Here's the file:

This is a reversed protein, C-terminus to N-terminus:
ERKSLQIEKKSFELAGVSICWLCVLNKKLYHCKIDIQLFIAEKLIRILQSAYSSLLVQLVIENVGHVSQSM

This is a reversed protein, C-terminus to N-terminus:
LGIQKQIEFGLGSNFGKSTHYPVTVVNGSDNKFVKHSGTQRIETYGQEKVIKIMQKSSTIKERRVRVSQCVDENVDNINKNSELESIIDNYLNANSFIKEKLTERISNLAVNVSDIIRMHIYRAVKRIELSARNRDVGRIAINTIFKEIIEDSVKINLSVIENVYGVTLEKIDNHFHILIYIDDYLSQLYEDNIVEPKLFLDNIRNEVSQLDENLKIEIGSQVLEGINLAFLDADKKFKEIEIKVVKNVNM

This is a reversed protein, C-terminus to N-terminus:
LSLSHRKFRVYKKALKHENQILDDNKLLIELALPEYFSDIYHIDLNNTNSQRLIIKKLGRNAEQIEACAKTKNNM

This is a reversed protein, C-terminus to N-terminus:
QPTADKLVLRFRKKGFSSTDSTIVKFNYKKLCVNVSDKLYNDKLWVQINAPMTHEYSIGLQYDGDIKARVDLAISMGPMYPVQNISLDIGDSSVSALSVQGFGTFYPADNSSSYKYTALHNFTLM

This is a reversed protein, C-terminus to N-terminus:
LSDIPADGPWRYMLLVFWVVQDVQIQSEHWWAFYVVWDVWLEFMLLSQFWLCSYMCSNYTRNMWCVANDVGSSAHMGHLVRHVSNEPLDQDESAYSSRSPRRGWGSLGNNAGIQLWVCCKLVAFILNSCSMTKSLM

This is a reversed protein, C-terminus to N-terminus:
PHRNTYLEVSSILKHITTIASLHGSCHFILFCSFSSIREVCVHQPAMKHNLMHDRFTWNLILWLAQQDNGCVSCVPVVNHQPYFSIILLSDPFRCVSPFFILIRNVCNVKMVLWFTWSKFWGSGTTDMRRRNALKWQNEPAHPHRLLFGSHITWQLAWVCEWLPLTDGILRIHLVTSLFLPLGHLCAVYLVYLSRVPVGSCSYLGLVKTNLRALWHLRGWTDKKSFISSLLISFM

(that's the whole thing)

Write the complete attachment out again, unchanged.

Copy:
This is a reversed protein, C-terminus to N-terminus:
ERKSLQIEKKSFELAGVSICWLCVLNKKLYHCKIDIQLFIAEKLIRILQSAYSSLLVQLVIENVGHVSQSM

This is a reversed protein, C-terminus to N-terminus:
LGIQKQIEFGLGSNFGKSTHYPVTVVNGSDNKFVKHSGTQRIETYGQEKVIKIMQKSSTIKERRVRVSQCVDENVDNINKNSELESIIDNYLNANSFIKEKLTERISNLAVNVSDIIRMHIYRAVKRIELSARNRDVGRIAINTIFKEIIEDSVKINLSVIENVYGVTLEKIDNHFHILIYIDDYLSQLYEDNIVEPKLFLDNIRNEVSQLDENLKIEIGSQVLEGINLAFLDADKKFKEIEIKVVKNVNM

This is a reversed protein, C-terminus to N-terminus:
LSLSHRKFRVYKKALKHENQILDDNKLLIELALPEYFSDIYHIDLNNTNSQRLIIKKLGRNAEQIEACAKTKNNM

This is a reversed protein, C-terminus to N-terminus:
QPTADKLVLRFRKKGFSSTDSTIVKFNYKKLCVNVSDKLYNDKLWVQINAPMTHEYSIGLQYDGDIKARVDLAISMGPMYPVQNISLDIGDSSVSALSVQGFGTFYPADNSSSYKYTALHNFTLM

This is a reversed protein, C-terminus to N-terminus:
LSDIPADGPWRYMLLVFWVVQDVQIQSEHWWAFYVVWDVWLEFMLLSQFWLCSYMCSNYTRNMWCVANDVGSSAHMGHLVRHVSNEPLDQDESAYSSRSPRRGWGSLGNNAGIQLWVCCKLVAFILNSCSMTKSLM

This is a reversed protein, C-terminus to N-terminus:
PHRNTYLEVSSILKHITTIASLHGSCHFILFCSFSSIREVCVHQPAMKHNLMHDRFTWNLILWLAQQDNGCVSCVPVVNHQPYFSIILLSDPFRCVSPFFILIRNVCNVKMVLWFTWSKFWGSGTTDMRRRNALKWQNEPAHPHRLLFGSHITWQLAWVCEWLPLTDGILRIHLVTSLFLPLGHLCAVYLVYLSRVPVGSCSYLGLVKTNLRALWHLRGWTDKKSFISSLLISFM